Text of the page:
The Miami Herald reported that Sternad said he was “taken advantage of and used by others” throughout the election scandal.
A political unknown, the Democrat reportedly faced fundraising challenges, but sent out sophisticated campaign flyers attacking Garcia and mentioning his opponent's divorce.
Former Rep. David Rivera (R-Fla.) and Ana Alliegro, the GOP operative running Sternad’s campaign, helped facilitate the five-figure checks in attempt to beat Garcia – a rival of Rivera, the Herald’s report continues.
Court documents show that Sternad reported to the FEC that he made $63,801 in loans to his campaign, DOJ said in a release, “when he knew that he had actually loaned fewer than $300."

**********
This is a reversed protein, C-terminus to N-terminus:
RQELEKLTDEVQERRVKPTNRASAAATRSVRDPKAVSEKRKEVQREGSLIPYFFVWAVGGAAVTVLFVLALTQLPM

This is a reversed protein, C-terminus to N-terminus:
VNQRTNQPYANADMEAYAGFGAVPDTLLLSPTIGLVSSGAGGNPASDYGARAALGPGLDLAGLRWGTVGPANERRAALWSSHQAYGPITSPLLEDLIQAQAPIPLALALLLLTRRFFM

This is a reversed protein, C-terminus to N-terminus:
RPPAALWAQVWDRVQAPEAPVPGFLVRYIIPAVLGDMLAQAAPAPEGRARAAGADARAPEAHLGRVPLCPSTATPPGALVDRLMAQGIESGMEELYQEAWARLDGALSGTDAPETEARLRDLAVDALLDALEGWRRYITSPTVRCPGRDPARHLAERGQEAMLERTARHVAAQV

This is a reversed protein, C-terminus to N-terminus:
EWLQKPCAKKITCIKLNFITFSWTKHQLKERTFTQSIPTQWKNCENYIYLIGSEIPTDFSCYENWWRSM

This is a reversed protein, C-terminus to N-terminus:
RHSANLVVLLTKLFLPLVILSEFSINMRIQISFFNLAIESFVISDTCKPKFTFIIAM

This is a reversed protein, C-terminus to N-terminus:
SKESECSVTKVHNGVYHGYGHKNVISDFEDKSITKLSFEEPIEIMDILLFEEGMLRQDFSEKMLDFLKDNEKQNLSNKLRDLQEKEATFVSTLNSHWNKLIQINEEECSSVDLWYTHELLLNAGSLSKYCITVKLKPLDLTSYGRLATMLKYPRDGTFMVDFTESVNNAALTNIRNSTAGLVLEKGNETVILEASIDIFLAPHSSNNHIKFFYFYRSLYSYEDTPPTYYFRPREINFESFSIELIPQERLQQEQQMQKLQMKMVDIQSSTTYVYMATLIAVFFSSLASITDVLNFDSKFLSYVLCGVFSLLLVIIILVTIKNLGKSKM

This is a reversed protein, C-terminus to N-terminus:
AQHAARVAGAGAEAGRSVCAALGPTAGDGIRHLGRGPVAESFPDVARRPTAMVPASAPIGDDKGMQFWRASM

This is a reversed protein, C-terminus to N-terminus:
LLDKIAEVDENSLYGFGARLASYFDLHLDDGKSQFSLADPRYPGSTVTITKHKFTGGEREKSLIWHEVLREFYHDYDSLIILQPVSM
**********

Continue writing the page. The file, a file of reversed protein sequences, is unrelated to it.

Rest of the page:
The candidate’s personal financial disclosure forms reveal a modest salary and little assets.
Sternad told the court that his campaign accepted contributions above the legal limit and he filed campaign disclosure forms that “intentionally misled” the government’s campaign finance watchdog.
“During the campaign, illegal cash contributions from co-conspirators were used to pay for a rental car and the design, printing and distribution of campaign flyers,” according to the DOJ.
Sternad could face up to five years in prison and a fine of up to $250,000 on each charge. His lawyer is trying to reduce those penalties, however, in exchange for the former candidate’s cooperation.
Sternad will return to the courthouse on May 21 for sentencing.